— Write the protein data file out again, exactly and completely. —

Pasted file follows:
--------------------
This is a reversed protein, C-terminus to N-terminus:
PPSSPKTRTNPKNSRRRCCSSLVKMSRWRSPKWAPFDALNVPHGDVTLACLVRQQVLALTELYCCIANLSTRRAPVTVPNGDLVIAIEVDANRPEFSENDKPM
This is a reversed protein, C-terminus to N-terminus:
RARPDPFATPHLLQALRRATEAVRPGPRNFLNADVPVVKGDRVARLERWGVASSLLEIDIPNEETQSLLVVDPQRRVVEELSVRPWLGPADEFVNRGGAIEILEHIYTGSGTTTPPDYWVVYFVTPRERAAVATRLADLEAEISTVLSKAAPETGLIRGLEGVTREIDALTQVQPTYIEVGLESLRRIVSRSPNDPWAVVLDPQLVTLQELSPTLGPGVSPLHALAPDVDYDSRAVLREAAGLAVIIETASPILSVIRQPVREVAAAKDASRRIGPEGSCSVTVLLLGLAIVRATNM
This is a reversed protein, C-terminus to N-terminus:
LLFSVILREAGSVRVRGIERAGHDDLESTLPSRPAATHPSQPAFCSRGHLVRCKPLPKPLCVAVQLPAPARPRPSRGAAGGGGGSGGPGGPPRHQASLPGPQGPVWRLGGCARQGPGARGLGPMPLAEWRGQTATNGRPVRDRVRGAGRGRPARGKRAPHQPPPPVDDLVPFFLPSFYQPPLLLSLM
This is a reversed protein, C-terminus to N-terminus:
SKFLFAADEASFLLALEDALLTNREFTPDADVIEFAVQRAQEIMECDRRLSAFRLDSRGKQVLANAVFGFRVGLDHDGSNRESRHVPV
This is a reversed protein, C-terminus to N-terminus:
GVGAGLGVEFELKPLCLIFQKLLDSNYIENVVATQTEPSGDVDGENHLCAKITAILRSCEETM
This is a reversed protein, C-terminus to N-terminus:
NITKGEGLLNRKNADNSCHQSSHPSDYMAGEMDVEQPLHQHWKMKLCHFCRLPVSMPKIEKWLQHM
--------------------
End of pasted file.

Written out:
This is a reversed protein, C-terminus to N-terminus:
PPSSPKTRTNPKNSRRRCCSSLVKMSRWRSPKWAPFDALNVPHGDVTLACLVRQQVLALTELYCCIANLSTRRAPVTVPNGDLVIAIEVDANRPEFSENDKPM
This is a reversed protein, C-terminus to N-terminus:
RARPDPFATPHLLQALRRATEAVRPGPRNFLNADVPVVKGDRVARLERWGVASSLLEIDIPNEETQSLLVVDPQRRVVEELSVRPWLGPADEFVNRGGAIEILEHIYTGSGTTTPPDYWVVYFVTPRERAAVATRLADLEAEISTVLSKAAPETGLIRGLEGVTREIDALTQVQPTYIEVGLESLRRIVSRSPNDPWAVVLDPQLVTLQELSPTLGPGVSPLHALAPDVDYDSRAVLREAAGLAVIIETASPILSVIRQPVREVAAAKDASRRIGPEGSCSVTVLLLGLAIVRATNM
This is a reversed protein, C-terminus to N-terminus:
LLFSVILREAGSVRVRGIERAGHDDLESTLPSRPAATHPSQPAFCSRGHLVRCKPLPKPLCVAVQLPAPARPRPSRGAAGGGGGSGGPGGPPRHQASLPGPQGPVWRLGGCARQGPGARGLGPMPLAEWRGQTATNGRPVRDRVRGAGRGRPARGKRAPHQPPPPVDDLVPFFLPSFYQPPLLLSLM
This is a reversed protein, C-terminus to N-terminus:
SKFLFAADEASFLLALEDALLTNREFTPDADVIEFAVQRAQEIMECDRRLSAFRLDSRGKQVLANAVFGFRVGLDHDGSNRESRHVPV
This is a reversed protein, C-terminus to N-terminus:
GVGAGLGVEFELKPLCLIFQKLLDSNYIENVVATQTEPSGDVDGENHLCAKITAILRSCEETM
This is a reversed protein, C-terminus to N-terminus:
NITKGEGLLNRKNADNSCHQSSHPSDYMAGEMDVEQPLHQHWKMKLCHFCRLPVSMPKIEKWLQHM